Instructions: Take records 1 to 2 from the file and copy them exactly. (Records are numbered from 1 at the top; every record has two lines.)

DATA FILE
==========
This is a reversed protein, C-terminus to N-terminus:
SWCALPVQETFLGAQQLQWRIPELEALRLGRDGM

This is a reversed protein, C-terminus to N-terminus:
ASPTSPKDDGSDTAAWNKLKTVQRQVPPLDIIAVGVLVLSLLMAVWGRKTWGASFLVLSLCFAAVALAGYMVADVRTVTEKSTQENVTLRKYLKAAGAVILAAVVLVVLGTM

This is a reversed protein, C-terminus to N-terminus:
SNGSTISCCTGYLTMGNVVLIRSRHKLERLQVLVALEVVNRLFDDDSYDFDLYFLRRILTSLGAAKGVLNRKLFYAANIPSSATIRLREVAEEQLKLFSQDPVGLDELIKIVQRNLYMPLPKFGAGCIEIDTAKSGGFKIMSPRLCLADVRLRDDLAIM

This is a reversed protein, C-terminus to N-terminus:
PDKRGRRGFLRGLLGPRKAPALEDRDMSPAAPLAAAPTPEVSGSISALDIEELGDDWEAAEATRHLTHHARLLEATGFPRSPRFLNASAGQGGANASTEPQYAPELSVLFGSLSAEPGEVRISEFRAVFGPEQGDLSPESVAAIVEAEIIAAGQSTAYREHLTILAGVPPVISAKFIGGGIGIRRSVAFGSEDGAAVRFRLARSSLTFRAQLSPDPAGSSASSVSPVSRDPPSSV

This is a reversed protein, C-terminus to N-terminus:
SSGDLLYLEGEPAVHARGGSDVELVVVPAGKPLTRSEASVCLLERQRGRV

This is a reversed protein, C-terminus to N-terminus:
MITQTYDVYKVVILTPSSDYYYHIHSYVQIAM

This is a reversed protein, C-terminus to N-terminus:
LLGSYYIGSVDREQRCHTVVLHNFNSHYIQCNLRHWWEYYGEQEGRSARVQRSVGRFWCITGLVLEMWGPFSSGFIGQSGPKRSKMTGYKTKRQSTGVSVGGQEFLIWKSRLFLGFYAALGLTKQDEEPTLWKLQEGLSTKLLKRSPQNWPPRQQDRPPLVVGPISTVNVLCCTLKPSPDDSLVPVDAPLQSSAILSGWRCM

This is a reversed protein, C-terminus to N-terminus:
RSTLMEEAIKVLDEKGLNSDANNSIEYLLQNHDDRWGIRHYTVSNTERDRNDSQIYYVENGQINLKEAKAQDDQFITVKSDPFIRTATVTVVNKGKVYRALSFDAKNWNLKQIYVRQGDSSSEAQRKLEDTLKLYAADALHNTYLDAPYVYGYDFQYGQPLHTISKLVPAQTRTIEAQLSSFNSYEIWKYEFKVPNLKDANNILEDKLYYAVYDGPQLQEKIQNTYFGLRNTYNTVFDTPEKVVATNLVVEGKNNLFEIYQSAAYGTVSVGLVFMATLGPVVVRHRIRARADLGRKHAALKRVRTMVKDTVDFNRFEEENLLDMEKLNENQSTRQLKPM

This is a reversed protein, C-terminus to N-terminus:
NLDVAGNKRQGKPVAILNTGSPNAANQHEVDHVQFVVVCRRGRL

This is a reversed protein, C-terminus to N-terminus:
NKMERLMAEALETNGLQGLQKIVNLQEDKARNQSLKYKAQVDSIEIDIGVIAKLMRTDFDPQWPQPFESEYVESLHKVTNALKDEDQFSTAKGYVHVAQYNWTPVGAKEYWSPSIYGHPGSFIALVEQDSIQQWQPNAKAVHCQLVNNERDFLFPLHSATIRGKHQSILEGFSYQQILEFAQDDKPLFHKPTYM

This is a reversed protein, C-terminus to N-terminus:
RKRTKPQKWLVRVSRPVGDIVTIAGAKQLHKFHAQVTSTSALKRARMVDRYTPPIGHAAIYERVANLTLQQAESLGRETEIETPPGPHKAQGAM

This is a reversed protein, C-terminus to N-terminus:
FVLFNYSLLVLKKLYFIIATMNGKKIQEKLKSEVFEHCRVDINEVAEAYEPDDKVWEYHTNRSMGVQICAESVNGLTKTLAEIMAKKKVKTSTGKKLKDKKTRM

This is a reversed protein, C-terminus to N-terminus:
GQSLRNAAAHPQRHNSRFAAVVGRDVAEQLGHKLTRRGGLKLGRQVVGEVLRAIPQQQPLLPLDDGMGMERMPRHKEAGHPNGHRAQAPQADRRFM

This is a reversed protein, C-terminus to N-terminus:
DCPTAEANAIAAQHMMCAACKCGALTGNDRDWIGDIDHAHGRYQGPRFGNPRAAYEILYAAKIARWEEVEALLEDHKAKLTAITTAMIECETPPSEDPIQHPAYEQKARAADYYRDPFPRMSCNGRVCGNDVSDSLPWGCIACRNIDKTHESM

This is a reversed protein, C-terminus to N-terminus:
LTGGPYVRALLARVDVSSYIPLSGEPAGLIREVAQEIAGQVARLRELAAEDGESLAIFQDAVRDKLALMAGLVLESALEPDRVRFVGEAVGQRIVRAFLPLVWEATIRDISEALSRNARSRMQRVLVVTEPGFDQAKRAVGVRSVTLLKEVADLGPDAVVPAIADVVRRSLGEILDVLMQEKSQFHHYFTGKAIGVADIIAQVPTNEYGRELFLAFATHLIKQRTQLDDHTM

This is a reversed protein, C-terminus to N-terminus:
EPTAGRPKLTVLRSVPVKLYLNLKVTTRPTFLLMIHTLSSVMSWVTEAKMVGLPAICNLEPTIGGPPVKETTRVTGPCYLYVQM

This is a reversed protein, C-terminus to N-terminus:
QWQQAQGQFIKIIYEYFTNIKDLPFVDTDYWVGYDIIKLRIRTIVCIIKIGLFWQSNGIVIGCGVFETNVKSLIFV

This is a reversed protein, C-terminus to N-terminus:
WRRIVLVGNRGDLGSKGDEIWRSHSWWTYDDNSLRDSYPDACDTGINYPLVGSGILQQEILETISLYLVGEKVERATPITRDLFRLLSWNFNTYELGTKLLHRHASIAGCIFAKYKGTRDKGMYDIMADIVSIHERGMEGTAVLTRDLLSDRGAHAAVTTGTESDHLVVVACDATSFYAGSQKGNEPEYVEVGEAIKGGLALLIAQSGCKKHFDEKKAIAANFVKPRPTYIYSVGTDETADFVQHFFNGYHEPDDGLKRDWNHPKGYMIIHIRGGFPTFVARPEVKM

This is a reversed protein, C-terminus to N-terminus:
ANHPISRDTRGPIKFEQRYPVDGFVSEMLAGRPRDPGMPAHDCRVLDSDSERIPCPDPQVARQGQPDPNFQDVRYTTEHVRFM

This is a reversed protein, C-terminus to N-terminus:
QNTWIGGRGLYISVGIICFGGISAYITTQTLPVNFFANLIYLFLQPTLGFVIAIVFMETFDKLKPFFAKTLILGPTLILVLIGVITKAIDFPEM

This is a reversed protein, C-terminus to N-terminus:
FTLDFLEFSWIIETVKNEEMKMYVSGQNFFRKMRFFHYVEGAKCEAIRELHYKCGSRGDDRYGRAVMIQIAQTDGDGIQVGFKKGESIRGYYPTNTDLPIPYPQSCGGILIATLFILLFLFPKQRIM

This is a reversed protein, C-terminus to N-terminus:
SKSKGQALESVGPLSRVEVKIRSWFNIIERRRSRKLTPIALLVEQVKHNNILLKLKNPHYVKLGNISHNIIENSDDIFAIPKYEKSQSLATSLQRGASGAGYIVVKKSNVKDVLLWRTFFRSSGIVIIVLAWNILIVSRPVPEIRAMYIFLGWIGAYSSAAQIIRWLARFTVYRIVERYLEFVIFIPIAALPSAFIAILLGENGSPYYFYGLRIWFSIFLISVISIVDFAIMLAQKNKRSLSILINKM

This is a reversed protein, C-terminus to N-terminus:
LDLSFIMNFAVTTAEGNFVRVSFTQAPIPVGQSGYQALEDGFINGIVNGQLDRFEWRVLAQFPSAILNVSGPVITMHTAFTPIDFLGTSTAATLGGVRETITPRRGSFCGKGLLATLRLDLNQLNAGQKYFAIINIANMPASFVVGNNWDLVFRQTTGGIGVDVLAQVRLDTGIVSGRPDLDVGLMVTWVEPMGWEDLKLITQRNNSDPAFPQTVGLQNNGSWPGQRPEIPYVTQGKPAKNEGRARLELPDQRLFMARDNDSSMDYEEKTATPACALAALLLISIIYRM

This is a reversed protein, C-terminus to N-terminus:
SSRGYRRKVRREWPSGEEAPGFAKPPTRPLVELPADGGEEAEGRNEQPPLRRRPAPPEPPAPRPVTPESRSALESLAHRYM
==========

This is a reversed protein, C-terminus to N-terminus:
SWCALPVQETFLGAQQLQWRIPELEALRLGRDGM

This is a reversed protein, C-terminus to N-terminus:
ASPTSPKDDGSDTAAWNKLKTVQRQVPPLDIIAVGVLVLSLLMAVWGRKTWGASFLVLSLCFAAVALAGYMVADVRTVTEKSTQENVTLRKYLKAAGAVILAAVVLVVLGTM